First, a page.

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Shooting Star
Eight decades after he went missing in war, a photographer hero gets his due
By Lu Yan  ·  2017-07-31  ·   Source: | NO. 31 AUGUST 3, 2017
Feng Xuesong's book Fang Dazeng: Disappearance and Reappearance

Since 1999, Feng Xuesong, a renowned documentary film maker, has been on a quest.

It began with a search for a missing page in history. Or rather, a person—Fang Dazeng, a war photographer who went missing after recording the Lugou Bridge Incident. Also known as the Marco Polo Bridge Incident, the armed encounter occurred in a neighborhood of Beijing on July 7, 1937, triggering the beginning of the full-blown Chinese People's War of Resistance Against Japanese Aggression that lasted for nearly a decade.

As a correspondent of Ta Kung Pao, the oldest Chinese newspaper in China that is still in circulation, Fang was the first journalist to report the incident from the turbulent spot. He went missing at the age of 25. Some people believe he died during the war.

"Whether Fang was killed or not, I think his story is worth telling," Feng told Beijing Review.


Missing in action

Born in an affluent family in Peiping (today's Beijing) in July 1912 with a diplomat for his father, Fang was well educated and exposed to relatively advanced thoughts. From his childhood, he showed interest in traveling, taking photographs and writing down what he had seen.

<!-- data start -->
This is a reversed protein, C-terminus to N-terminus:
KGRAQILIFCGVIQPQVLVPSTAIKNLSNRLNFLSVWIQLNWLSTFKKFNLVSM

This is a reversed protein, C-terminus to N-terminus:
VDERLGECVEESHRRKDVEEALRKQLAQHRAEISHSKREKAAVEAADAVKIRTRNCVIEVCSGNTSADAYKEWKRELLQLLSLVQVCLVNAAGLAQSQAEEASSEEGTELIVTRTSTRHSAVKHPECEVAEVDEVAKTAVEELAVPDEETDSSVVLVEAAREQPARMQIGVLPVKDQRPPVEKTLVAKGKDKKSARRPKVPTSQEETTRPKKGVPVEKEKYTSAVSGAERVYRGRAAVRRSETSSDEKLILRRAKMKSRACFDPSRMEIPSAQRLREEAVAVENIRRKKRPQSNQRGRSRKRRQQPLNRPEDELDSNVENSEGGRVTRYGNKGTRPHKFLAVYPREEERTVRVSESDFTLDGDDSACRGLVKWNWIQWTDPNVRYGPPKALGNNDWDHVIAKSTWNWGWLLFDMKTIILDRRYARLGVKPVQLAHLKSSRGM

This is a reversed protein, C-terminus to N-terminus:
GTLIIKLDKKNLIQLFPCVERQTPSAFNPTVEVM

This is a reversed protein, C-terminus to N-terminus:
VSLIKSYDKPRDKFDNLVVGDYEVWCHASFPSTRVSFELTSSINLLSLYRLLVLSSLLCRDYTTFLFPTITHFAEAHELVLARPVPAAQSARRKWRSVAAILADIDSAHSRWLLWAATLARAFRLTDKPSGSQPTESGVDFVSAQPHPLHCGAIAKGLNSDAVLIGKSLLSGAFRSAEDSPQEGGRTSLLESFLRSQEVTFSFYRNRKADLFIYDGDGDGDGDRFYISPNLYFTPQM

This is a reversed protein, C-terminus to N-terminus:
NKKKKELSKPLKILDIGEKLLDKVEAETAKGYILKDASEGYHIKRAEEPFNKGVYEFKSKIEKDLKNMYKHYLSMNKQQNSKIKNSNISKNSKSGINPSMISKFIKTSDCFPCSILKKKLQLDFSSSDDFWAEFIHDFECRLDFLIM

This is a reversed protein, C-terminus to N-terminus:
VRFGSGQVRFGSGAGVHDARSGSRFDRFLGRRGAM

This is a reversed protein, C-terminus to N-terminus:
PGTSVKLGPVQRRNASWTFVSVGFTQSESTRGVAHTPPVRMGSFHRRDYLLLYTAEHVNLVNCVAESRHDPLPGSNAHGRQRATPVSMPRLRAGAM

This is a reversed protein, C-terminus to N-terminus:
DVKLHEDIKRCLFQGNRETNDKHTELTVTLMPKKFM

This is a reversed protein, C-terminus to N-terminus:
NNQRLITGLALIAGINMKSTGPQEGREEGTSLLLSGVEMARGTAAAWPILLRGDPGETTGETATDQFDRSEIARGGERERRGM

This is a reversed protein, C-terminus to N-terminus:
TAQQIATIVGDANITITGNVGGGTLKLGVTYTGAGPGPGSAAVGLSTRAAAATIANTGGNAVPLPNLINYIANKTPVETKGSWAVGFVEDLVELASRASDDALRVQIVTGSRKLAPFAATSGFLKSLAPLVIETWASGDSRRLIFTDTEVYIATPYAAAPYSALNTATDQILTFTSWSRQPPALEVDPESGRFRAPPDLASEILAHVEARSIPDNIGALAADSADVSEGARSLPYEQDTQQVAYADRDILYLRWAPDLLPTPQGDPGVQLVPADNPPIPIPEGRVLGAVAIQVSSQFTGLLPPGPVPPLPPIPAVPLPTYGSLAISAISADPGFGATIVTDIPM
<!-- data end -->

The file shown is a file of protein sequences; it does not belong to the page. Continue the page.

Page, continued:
At the beginning of the 1930s, Japan, hit by the Great Depression, invaded China to gain more resources and territory, a step in eventually pursuing world hegemony.

Though a teenager at that time, Fang decided to contribute to China's nationalistic struggle. He began to work for the official national media and after graduating from college, began to report from the war front for Chinese and Western newspaper agencies. His reportage highlighted the lives of ordinary people, such as shepherds and miners and injured soldiers, whose lives were devastated by the ruthless war.

According to research documents published by the Chinese Academy of Social Sciences, Fang had become a famous war reporter by then, and his timely first-hand reports attracted great attention.

On the night of July 7, 1937, Japanese troops stationed near Lugou Bridge in the southwest of Beijing demanded entry into nearby Wanping County on the pretext of searching for a missing soldier.

The Chinese military rejected the order and in retaliation, the Japanese bombed the county seat and the bridge. Historians regard the attack as the beginning of Japan's full-scale invasion of China, though Japan had invaded northeast China in September 1931.

Hearing the news, Fang rushed to the bridge and began reporting the offensive. His last known report The Change of the Northern Section of Pinghan Line was from Lixian, a county in Hebei Province, on September 18, 1937. It was also when he disappeared.

Although his whereabouts have remained a mystery till now, Fang left behind more than 800 rolls of film of the war, which are of immense value for war studies and for people to gain a better understanding of what really happened at that time.